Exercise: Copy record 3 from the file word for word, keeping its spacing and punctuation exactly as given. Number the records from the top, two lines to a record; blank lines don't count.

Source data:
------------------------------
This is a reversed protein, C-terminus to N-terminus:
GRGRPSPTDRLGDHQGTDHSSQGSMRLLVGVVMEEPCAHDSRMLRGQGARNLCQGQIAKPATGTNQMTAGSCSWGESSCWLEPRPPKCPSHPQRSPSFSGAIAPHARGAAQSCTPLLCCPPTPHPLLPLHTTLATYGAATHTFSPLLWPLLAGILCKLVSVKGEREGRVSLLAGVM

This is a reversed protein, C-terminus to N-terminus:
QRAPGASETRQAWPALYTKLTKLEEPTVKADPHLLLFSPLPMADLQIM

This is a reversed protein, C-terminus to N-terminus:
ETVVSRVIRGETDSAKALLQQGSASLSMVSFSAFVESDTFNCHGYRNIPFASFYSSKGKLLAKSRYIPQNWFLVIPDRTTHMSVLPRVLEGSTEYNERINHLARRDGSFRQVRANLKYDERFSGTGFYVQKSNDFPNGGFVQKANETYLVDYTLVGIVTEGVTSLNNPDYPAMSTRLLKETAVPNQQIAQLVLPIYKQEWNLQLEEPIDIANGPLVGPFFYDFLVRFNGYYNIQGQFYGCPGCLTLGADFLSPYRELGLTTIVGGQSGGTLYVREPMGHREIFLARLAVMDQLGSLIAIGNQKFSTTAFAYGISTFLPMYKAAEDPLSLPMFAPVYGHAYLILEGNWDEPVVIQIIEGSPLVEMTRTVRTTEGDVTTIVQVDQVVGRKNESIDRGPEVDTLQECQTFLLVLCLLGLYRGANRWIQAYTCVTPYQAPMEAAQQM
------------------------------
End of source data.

This is a reversed protein, C-terminus to N-terminus:
ETVVSRVIRGETDSAKALLQQGSASLSMVSFSAFVESDTFNCHGYRNIPFASFYSSKGKLLAKSRYIPQNWFLVIPDRTTHMSVLPRVLEGSTEYNERINHLARRDGSFRQVRANLKYDERFSGTGFYVQKSNDFPNGGFVQKANETYLVDYTLVGIVTEGVTSLNNPDYPAMSTRLLKETAVPNQQIAQLVLPIYKQEWNLQLEEPIDIANGPLVGPFFYDFLVRFNGYYNIQGQFYGCPGCLTLGADFLSPYRELGLTTIVGGQSGGTLYVREPMGHREIFLARLAVMDQLGSLIAIGNQKFSTTAFAYGISTFLPMYKAAEDPLSLPMFAPVYGHAYLILEGNWDEPVVIQIIEGSPLVEMTRTVRTTEGDVTTIVQVDQVVGRKNESIDRGPEVDTLQECQTFLLVLCLLGLYRGANRWIQAYTCVTPYQAPMEAAQQM